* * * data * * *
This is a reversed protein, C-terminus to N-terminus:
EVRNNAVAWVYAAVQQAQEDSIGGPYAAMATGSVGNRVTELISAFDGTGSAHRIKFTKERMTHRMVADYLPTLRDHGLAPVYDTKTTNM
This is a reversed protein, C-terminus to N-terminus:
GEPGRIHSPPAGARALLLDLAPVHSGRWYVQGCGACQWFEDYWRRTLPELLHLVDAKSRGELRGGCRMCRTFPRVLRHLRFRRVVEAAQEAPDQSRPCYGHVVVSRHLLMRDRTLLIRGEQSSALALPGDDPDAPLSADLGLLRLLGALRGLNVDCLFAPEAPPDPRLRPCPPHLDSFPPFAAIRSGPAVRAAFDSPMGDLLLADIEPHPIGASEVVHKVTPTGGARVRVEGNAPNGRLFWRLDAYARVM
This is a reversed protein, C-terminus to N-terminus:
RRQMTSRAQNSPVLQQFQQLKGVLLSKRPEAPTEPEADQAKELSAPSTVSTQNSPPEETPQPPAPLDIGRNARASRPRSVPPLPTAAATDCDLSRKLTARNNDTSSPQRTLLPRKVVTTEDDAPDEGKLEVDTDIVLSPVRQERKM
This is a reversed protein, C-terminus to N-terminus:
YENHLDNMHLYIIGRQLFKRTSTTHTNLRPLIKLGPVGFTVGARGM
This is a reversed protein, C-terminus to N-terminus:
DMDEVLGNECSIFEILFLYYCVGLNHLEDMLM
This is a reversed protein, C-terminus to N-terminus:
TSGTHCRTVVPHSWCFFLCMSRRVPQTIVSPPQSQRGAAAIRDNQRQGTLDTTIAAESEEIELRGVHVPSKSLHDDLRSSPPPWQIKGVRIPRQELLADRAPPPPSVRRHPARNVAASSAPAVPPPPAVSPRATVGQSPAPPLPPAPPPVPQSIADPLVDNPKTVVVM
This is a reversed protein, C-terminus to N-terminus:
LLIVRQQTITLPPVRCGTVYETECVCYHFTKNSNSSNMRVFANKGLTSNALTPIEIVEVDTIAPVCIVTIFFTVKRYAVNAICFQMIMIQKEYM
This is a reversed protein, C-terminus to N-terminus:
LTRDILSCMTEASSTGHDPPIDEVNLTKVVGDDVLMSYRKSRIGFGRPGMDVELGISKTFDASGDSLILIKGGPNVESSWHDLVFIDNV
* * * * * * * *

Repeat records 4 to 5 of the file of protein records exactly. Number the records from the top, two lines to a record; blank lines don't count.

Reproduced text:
This is a reversed protein, C-terminus to N-terminus:
YENHLDNMHLYIIGRQLFKRTSTTHTNLRPLIKLGPVGFTVGARGM
This is a reversed protein, C-terminus to N-terminus:
DMDEVLGNECSIFEILFLYYCVGLNHLEDMLM